October 1st, 2015 - Present
Your Thready bear's twin is in Turkey, on its way to a child in the village of Reyhanli, along the Syria/Turkey border. Reyhanli is just miles from Aleppo and is home to several thousand refugee children who have been exposed to some of the worst traumas of the war in Syria. These bears were delayed in their journey by Palestinian customs and further delayed by the coup attempt in Turkey, but they will reach their destination very soon! When they arrive, they will be distributed to needy children through the local school system by our friends at the Karam Foundation.
As we entered the hut and began unloading the Threadies from their boxes, a women entered behind us, signaling to us energetically. “Her name is Rahaf” our guide told us. “She is one of our best volunteers. She is very excited about your visit!” As we nodded to her and smiled, she picked up a towel from the windowsill, which she quickly began to wrap and fold into the shape of a doll, swaddling it in her arms before passing it around. It was all a bit odd, so we asked our translator what she was trying to do. “She wants to tell you a story” she said. “Listen, and she will explain!"
“My name is Rahaf and I have lived in this camp with my children for over two years. They are still very young but like many children in this camp, they left their true childhood behind in Syria. Living in the desert is very hard, especially for the children.
We are originally from Homs, where we lived in a beautiful home with many rooms. You could hear the sounds of bird song and rustling leaves through the windows. We were very happy. At the front of our house, on the second story, was a room full of my daughter’s toys - dolls, stuffed bears, and other play things - where she would play for hours on end. In the early days of the war, when we would hear the tat-tat-tat of machine gun fire in the distance, this room was her refuge from the rest of the world. Surrounded by her dolls, she could flee to an imaginary world and feel safe. As the war progressed, and the sounds and shakes of barrel bombs came closer, she would run into this room and shut the door, clutching her favorite doll tightly and rocking back and forth until it ended. As her mother I felt helpless. No one wants their dear child to see and feel these things!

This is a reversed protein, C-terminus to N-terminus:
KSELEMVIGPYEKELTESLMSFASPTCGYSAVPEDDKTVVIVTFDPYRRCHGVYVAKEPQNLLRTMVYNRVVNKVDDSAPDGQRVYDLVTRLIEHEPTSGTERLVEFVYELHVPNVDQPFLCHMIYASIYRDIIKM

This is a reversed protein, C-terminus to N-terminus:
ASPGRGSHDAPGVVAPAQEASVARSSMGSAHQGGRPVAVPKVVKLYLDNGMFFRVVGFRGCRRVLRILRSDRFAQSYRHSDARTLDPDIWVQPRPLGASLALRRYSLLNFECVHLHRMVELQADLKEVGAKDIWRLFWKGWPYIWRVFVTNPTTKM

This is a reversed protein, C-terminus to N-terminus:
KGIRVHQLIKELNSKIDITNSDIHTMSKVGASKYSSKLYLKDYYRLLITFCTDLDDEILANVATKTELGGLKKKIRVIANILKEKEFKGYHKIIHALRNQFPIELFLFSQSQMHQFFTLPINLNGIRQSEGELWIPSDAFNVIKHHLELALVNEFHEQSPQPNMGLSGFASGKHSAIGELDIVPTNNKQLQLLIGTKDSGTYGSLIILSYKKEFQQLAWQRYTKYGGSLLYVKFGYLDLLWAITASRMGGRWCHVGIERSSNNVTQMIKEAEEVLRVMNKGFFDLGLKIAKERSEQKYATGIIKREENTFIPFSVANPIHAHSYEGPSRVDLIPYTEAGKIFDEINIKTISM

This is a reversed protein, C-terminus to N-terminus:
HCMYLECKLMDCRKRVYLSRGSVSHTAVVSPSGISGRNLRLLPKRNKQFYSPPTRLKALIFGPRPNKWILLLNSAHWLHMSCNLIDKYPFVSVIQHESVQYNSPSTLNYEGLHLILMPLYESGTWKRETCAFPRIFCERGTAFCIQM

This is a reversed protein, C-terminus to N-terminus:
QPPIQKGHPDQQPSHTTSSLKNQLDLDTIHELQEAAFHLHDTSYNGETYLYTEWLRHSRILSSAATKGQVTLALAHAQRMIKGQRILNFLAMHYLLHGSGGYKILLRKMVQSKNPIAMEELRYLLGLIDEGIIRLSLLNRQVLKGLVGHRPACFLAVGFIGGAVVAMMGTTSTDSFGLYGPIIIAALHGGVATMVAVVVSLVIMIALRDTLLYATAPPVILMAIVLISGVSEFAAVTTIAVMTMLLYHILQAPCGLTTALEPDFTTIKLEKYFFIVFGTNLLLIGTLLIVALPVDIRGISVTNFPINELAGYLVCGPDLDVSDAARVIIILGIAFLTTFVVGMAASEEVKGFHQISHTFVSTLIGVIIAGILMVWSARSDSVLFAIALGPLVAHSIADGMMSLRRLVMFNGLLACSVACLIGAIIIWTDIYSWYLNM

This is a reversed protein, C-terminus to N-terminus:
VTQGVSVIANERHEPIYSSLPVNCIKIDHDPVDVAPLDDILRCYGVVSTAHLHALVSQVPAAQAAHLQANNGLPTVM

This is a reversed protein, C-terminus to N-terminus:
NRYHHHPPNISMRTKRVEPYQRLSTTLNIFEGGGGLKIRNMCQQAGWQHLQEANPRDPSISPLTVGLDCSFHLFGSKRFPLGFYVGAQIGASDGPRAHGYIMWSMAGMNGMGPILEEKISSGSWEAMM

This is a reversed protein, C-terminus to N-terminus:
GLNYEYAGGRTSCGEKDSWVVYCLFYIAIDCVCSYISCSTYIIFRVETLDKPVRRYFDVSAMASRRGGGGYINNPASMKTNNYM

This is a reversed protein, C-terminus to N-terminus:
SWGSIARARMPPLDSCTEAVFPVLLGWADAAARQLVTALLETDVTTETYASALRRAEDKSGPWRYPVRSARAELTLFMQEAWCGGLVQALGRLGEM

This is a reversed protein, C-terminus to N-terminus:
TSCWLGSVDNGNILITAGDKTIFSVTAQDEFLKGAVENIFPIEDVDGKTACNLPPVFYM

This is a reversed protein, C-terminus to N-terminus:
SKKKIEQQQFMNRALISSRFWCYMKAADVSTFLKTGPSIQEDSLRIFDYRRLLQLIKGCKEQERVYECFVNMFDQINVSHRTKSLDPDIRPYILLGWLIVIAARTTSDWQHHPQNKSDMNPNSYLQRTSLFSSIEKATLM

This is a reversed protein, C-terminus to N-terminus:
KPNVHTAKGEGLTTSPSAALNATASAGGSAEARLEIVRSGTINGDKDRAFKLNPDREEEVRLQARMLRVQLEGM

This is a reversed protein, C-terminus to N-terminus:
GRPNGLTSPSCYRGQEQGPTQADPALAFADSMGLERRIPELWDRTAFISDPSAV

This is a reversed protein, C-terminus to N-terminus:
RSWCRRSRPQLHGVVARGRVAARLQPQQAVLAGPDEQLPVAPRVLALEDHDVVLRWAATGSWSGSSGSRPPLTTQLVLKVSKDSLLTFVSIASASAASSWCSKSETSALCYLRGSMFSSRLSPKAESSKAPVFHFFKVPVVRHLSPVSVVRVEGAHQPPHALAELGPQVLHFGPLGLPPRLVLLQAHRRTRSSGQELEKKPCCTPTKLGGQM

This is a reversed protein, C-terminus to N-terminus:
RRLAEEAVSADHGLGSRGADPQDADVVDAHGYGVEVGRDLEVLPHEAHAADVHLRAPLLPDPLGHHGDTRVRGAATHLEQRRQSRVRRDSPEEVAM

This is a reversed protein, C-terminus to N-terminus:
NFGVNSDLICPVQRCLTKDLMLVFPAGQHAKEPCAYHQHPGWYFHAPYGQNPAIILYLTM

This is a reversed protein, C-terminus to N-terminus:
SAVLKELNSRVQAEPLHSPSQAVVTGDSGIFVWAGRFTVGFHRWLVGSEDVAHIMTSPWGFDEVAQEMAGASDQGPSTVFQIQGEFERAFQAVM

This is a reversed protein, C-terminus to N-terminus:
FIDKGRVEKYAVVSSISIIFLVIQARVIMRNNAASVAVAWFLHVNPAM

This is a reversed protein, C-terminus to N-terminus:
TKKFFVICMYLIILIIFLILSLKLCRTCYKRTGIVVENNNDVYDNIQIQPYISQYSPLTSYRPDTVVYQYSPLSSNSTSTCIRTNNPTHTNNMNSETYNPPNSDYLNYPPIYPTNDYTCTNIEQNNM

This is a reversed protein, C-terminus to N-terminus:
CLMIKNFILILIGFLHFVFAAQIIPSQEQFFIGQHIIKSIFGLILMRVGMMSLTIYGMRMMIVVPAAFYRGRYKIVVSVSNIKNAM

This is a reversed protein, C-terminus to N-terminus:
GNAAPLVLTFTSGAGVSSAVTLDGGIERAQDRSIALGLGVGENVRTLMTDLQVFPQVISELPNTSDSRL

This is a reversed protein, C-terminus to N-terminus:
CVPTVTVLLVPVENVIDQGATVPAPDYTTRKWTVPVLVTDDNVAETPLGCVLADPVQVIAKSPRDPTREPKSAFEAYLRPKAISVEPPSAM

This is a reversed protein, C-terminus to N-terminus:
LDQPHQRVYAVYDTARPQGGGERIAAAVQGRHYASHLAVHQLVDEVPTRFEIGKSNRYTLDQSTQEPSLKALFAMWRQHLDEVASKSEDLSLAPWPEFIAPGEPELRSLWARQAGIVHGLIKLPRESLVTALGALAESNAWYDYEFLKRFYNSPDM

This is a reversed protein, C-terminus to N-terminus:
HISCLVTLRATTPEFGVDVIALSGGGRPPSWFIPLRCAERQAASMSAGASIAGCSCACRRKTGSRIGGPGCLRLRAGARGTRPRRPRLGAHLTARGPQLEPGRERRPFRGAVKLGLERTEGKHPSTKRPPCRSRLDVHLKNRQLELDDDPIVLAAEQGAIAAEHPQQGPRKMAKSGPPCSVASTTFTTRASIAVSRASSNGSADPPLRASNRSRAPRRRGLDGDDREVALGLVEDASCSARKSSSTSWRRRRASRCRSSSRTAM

Then, one day, my husband came home early from work and told us it was time to go. It was no longer safe. We bundled up our most important possessions and fled by foot south, toward safety. It wasn’t until the next day, with my daughter shaking beside me, that I recognized that she was without her comfort doll. She was unable to pack it in all the commotion! Thinking back to my own childhood, I took a rag I had been using for dishes, folded it into the shape of a swaddling baby, and gave it to her. It has been her constant companion for these last two years. She speaks to it during the day and holds it close during the night."
Moving toward the box of Thready bears, she reached in and pulled out a pink and purple bear with polka dots.
“It would mean so much if I could bring just one of these bears back to my daughter, so she could have a real doll again.”
It was at this moment, standing together with Rahaf in the desert, that we knew that our work creating Threadies, and our journey to the other side of the world, had been absolutely worthwhile. And twelve months later, it's stories like this young mother's that continue to fill us with energy and keep us moving forward.
Keep an eye on out for our quarterly “Threadies On The Ground” emails for more stories like Rahaf’s. We can’t wait to share!